Everyone gets overwhelmed from time to time with all the tasks they have on their to-do list. Stress is normal, but when stress is never treated, it can begin to affect relationships, performance in school, physical, and mental health. For college students, being in a new place, adjusting to new classes, workloads, and peers can heighten stress. To avoid having stress severely affect your emotional, physical, behavioral, or cognitive health, learn how to cope with and manage your stress.
Sleep is crucial for everyone, but especially students who need time to process information and keep their memory functioning at full capacity. Sleep deprivation can heighten your stress levels and make you feel worse. Make sleep a priority by doing homework earlier in the day, if possible. Set goals for yourself and aim to have your homework completed by midnight each night to allow you more time to rest.
Many colleges and universities have a gym with free access for students. This is a great amenity that shouldn’t be taken for granted. Take time each week to visit the gym or to attend a fitness class. Exercising will help you relieve stress and feel more motivated to complete your work. Plus exercising is also beneficial for physical health.
In college, it can be difficult to plan, shop, and cook for yourself. Buying healthy ingredients comes at a cost that not everyone is willing to pay. However, a well balanced, nutritious diet can help you maintain energy levels which can help you perform better in your classes and refrain from feeling stressed. While it’s okay to splurge on a pizza now and then, living off of junk food will make you feel more sluggish and stressed.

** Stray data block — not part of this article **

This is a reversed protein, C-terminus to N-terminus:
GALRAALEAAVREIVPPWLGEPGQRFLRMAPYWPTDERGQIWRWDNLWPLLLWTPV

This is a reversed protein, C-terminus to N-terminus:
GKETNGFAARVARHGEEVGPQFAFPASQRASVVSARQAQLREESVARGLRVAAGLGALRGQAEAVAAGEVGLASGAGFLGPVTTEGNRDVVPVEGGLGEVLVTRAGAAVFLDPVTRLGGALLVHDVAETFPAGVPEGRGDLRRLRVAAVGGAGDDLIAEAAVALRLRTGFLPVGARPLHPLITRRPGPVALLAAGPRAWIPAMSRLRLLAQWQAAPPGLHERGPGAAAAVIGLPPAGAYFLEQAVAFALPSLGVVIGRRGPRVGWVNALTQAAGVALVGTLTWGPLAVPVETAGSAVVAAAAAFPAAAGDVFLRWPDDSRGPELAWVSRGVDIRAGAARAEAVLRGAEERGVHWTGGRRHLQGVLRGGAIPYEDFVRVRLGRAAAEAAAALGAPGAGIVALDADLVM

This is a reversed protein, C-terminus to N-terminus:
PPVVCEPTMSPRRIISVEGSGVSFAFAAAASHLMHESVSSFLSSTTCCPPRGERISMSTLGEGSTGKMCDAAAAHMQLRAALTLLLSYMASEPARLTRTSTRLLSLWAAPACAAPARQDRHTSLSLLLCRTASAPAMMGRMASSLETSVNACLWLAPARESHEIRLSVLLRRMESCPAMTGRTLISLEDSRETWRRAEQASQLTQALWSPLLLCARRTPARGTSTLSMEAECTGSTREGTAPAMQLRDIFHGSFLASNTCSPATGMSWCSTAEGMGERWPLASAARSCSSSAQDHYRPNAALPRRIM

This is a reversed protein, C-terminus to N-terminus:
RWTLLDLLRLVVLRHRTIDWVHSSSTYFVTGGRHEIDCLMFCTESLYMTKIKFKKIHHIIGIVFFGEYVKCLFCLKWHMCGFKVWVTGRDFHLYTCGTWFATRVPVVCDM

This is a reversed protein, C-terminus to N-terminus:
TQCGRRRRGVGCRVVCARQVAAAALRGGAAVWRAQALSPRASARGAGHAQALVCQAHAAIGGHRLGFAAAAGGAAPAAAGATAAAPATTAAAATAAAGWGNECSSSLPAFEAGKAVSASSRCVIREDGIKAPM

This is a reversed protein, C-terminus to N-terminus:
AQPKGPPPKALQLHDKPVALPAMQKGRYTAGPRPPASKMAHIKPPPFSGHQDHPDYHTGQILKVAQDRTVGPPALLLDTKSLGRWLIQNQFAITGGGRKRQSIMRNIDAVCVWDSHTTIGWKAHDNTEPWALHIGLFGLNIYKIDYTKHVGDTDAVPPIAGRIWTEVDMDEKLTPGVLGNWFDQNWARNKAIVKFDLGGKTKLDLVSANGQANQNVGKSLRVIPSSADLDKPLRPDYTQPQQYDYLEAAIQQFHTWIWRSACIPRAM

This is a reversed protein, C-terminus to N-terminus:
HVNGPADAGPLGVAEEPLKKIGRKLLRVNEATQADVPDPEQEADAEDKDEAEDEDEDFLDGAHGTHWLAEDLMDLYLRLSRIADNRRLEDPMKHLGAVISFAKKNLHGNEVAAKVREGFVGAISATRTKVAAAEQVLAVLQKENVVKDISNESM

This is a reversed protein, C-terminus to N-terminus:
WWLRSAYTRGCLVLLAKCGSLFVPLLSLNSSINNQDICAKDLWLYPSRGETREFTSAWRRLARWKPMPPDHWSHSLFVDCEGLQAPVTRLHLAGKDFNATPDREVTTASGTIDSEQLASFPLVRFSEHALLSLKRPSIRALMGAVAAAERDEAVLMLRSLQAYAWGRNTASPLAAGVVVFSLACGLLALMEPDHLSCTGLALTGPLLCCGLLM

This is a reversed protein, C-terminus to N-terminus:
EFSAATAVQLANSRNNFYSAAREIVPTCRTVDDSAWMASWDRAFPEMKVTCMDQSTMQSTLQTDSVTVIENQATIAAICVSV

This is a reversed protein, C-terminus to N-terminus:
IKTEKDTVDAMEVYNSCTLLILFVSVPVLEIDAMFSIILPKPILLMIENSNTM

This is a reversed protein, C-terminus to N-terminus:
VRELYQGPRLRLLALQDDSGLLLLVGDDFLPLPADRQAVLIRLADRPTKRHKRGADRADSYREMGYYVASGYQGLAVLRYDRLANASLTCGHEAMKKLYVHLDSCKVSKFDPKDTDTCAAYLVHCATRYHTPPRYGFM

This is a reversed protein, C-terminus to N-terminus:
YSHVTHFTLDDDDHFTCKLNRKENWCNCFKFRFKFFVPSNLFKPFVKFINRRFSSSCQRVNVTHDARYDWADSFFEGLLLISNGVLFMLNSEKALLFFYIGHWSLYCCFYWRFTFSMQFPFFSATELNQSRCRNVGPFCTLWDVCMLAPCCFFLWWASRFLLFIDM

When you’ve got a long to-do list, you might feel as though you are being irresponsible when you take time to socialize. While you should make your classes a priority, it’s also important to interact with others. Taking time to socialize with others, whether it’s a nice conversation, meeting up for dinner, or attending an event together, socializing can help reduce stress.
College can be an adjustment. When you feel stressed with your workload, roommates, or classes, it can feel therapeutic to express your feelings to a trusted friend or family member and receive advice. If your stress is debilitating, you should meet with a counselor. As a student, your health center may have counselors there you can meet with and talk to for additional emotional support.
Staying organized is an easy way to reduce stress. Tasks can seem overwhelming when they are scattered, so having a planner or making use of your phone calendar can be beneficial. Making notes of what assignments you need to work on and when they are due can help you visualize what needs to be a priority. You can also increase your organization by keeping your workstations clean and knowing where you can find the tools you need to complete your assignments.
Stress in college is normal, but it shouldn’t become a habit. By prioritizing your health, making time for socializing, and staying organized, you may begin to feel more relaxed and ready to take on the challenges of college life.